Referring now to FIG. 2, there can be seen the cross-hatched portion which is the body 9 of the paving flag 1 and two depressions 7 each of asymmetric saw tooth configuration. Each depression 7 has oppositely facing longitudinally extending side walls 11 and 12 of which one side wall 11 is of greater width and lesser inclination than the other side wall 12. The side walls 11 and 12 merge into each other at the deepest location of the depression 7 through an arcuate corner portion 13 having a radius R1 which is typically about 0.6 mm and at an angle of typically 60° to 130°. At the open top of the depression 7, the side walls 11 and 12 terminate in respective curved side edges 14, 15 of which the side edge 15 has a radius R2 of about 0.6 mm. The edges 14 and 15 define a flat ridge 16 extending between the depressions 7, with the flat ridges 16 appearing as black lines. The dimensions of the depressions will be apparent from FIG. 3 which show a maximum depression depth h of about 1.9 mm to 2.1 mm and a maximum width W at the top of about 6.9 mm to 7.1 mm.
In FIG. 4, a multiplicity of paving flags 1 are shown laid in three additional directions to that in which the paving flags were manufactured to provide three apparent colour changes with the original colour. Thus, the paving flags identified by the reference A are those paving flags which have been laid in the same direction to that in which the paving flags were manufactured, ie with direction of the depressions 7 extending between the top and bottom sides 2 and 4 as illustrated and exhibit the body colour of the paving flags. By turning a plurality of paving flags 1 identified by the reference B in the clockwise direction I through 90° and in a plane containing the plane of the exposed surface 6 so that the depressions 7 lie at right angles to those of paving flags A a first apparent colour change occurs. Others C of the paving flags 1 are turned in a second clockwise direction II through 180° in relation to the paving flags A, as illustrated, so that the depressions 7 extend parallel to those of paving flags A but 180° in the opposite direction to exhibit a second apparent colour change. Finally, those D of paving flags 1 are turned through 270° in a clockwise direction III, as illustrated, in which the depressions 7 disappear from view but in fact extend parallel to those of paving flags B but 180° in the opposite direction to exhibit a third apparent colour change.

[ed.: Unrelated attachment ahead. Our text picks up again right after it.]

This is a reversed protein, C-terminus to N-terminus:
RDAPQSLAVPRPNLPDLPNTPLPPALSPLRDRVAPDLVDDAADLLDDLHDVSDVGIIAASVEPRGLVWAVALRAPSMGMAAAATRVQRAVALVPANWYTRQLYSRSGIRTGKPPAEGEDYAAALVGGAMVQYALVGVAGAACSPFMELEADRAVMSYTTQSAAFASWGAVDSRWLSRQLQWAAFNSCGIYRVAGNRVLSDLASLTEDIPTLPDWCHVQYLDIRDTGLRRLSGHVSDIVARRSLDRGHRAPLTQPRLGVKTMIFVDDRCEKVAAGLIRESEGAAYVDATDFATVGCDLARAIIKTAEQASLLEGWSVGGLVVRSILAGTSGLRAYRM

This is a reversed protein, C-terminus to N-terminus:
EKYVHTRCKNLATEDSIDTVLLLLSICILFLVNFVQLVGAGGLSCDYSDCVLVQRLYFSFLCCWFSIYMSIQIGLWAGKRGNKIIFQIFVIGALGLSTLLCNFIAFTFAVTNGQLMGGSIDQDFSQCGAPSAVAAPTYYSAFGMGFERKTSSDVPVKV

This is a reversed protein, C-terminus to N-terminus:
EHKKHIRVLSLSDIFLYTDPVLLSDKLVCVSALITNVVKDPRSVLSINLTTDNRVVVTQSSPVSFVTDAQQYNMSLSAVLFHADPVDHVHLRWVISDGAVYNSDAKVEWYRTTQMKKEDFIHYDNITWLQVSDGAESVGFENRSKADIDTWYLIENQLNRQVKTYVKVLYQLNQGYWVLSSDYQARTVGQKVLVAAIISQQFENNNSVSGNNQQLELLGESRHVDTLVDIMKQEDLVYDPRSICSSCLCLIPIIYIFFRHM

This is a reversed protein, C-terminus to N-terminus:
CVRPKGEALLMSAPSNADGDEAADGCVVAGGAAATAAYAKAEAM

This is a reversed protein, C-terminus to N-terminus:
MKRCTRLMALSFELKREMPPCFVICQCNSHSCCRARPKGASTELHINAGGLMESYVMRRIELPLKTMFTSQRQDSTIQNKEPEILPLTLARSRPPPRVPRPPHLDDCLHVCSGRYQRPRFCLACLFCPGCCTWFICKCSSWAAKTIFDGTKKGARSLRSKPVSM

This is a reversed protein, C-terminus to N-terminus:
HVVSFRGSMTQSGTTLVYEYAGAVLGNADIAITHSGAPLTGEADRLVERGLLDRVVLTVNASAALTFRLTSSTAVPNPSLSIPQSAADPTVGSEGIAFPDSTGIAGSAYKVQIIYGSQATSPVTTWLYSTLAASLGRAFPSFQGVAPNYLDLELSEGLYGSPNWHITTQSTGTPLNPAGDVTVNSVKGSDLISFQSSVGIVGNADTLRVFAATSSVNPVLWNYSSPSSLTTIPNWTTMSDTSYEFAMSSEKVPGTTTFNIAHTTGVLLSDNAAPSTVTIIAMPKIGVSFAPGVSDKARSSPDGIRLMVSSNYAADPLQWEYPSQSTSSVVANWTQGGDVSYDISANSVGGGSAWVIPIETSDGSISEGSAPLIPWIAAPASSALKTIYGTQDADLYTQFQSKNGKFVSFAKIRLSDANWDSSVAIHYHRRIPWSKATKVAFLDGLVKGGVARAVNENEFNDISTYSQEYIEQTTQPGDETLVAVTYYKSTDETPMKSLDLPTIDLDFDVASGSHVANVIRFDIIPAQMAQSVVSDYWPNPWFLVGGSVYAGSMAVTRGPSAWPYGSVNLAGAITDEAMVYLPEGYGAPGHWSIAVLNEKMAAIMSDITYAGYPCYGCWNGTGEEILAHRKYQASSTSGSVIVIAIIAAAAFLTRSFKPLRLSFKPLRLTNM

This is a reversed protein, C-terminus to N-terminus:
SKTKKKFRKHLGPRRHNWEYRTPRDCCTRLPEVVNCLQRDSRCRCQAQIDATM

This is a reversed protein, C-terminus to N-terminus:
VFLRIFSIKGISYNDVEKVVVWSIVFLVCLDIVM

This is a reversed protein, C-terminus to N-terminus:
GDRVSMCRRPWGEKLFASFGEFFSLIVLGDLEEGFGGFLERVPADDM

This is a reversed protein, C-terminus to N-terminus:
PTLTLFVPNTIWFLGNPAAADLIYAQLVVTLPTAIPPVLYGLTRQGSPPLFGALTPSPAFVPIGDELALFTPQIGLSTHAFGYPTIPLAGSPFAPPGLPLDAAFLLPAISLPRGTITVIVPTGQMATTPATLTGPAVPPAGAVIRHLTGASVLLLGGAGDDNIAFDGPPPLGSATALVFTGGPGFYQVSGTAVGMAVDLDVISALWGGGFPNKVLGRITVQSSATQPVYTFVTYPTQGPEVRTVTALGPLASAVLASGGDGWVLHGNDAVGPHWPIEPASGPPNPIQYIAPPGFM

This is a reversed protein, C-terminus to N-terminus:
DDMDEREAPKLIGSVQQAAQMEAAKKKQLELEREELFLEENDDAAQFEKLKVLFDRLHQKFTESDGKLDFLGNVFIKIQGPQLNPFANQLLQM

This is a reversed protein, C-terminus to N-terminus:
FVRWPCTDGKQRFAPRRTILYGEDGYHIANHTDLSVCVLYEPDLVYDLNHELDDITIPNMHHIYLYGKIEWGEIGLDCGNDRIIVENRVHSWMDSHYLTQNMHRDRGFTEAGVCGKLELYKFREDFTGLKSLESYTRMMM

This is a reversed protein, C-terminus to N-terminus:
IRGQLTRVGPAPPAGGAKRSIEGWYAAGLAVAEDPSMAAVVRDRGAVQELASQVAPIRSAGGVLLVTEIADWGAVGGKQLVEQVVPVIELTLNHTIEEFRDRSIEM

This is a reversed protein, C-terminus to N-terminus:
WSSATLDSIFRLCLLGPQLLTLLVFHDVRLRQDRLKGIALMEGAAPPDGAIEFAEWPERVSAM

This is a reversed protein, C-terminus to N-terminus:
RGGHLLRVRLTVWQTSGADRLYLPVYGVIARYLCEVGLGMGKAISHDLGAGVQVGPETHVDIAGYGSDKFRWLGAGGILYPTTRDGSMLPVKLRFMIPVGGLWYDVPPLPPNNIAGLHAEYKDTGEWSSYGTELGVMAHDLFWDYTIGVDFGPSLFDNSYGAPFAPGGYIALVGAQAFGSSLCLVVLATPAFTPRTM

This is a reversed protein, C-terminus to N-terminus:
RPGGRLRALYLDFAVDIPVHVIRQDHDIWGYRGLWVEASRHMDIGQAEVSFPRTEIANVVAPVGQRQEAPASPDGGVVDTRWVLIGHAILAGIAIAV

The paving flags 1 of the laid array of FIG. 5 have every second flag turned at 180° relative to the neighbouring one. Thus, the array produces a checkerboard pattern when viewed from direction of the sides of the array. The checkerboard pattern changes the colours when viewed from the four different sides of the array.